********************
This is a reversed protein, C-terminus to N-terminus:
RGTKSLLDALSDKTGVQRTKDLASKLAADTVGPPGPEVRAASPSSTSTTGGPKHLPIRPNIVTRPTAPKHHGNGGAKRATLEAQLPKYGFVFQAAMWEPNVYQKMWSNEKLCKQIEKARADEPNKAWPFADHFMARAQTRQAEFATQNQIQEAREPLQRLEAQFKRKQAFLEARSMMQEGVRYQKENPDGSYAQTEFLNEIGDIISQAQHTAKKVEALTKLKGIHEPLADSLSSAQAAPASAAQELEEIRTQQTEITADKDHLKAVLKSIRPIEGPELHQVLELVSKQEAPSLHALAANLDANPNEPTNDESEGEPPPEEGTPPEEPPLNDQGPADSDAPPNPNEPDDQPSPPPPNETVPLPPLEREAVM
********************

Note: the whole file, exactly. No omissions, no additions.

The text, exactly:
This is a reversed protein, C-terminus to N-terminus:
RGTKSLLDALSDKTGVQRTKDLASKLAADTVGPPGPEVRAASPSSTSTTGGPKHLPIRPNIVTRPTAPKHHGNGGAKRATLEAQLPKYGFVFQAAMWEPNVYQKMWSNEKLCKQIEKARADEPNKAWPFADHFMARAQTRQAEFATQNQIQEAREPLQRLEAQFKRKQAFLEARSMMQEGVRYQKENPDGSYAQTEFLNEIGDIISQAQHTAKKVEALTKLKGIHEPLADSLSSAQAAPASAAQELEEIRTQQTEITADKDHLKAVLKSIRPIEGPELHQVLELVSKQEAPSLHALAANLDANPNEPTNDESEGEPPPEEGTPPEEPPLNDQGPADSDAPPNPNEPDDQPSPPPPNETVPLPPLEREAVM